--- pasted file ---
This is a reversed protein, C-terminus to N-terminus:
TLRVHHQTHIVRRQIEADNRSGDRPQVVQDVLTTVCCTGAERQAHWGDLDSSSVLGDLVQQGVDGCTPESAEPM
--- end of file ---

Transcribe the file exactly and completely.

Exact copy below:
This is a reversed protein, C-terminus to N-terminus:
TLRVHHQTHIVRRQIEADNRSGDRPQVVQDVLTTVCCTGAERQAHWGDLDSSSVLGDLVQQGVDGCTPESAEPM